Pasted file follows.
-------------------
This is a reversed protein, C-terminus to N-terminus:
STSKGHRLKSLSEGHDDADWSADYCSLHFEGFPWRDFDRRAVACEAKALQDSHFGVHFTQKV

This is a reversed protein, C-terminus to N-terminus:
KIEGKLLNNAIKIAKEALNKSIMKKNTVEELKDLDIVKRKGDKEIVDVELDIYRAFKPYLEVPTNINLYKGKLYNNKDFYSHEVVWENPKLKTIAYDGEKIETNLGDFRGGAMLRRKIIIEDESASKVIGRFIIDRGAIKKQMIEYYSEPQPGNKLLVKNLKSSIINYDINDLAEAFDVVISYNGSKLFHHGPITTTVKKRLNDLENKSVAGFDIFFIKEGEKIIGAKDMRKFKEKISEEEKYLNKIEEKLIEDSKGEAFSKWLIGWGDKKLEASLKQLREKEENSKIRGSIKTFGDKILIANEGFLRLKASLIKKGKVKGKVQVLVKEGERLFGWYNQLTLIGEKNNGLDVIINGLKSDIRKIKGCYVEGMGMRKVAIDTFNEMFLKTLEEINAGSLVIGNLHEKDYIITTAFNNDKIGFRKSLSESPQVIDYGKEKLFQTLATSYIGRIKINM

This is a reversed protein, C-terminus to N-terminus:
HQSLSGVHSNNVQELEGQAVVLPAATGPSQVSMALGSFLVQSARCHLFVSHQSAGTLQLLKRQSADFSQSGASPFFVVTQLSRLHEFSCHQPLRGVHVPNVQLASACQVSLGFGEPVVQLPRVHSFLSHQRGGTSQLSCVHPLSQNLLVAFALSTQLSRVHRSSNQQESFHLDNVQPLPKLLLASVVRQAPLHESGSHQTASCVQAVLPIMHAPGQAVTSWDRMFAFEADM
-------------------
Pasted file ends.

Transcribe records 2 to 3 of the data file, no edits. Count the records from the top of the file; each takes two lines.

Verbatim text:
This is a reversed protein, C-terminus to N-terminus:
KIEGKLLNNAIKIAKEALNKSIMKKNTVEELKDLDIVKRKGDKEIVDVELDIYRAFKPYLEVPTNINLYKGKLYNNKDFYSHEVVWENPKLKTIAYDGEKIETNLGDFRGGAMLRRKIIIEDESASKVIGRFIIDRGAIKKQMIEYYSEPQPGNKLLVKNLKSSIINYDINDLAEAFDVVISYNGSKLFHHGPITTTVKKRLNDLENKSVAGFDIFFIKEGEKIIGAKDMRKFKEKISEEEKYLNKIEEKLIEDSKGEAFSKWLIGWGDKKLEASLKQLREKEENSKIRGSIKTFGDKILIANEGFLRLKASLIKKGKVKGKVQVLVKEGERLFGWYNQLTLIGEKNNGLDVIINGLKSDIRKIKGCYVEGMGMRKVAIDTFNEMFLKTLEEINAGSLVIGNLHEKDYIITTAFNNDKIGFRKSLSESPQVIDYGKEKLFQTLATSYIGRIKINM

This is a reversed protein, C-terminus to N-terminus:
HQSLSGVHSNNVQELEGQAVVLPAATGPSQVSMALGSFLVQSARCHLFVSHQSAGTLQLLKRQSADFSQSGASPFFVVTQLSRLHEFSCHQPLRGVHVPNVQLASACQVSLGFGEPVVQLPRVHSFLSHQRGGTSQLSCVHPLSQNLLVAFALSTQLSRVHRSSNQQESFHLDNVQPLPKLLLASVVRQAPLHESGSHQTASCVQAVLPIMHAPGQAVTSWDRMFAFEADM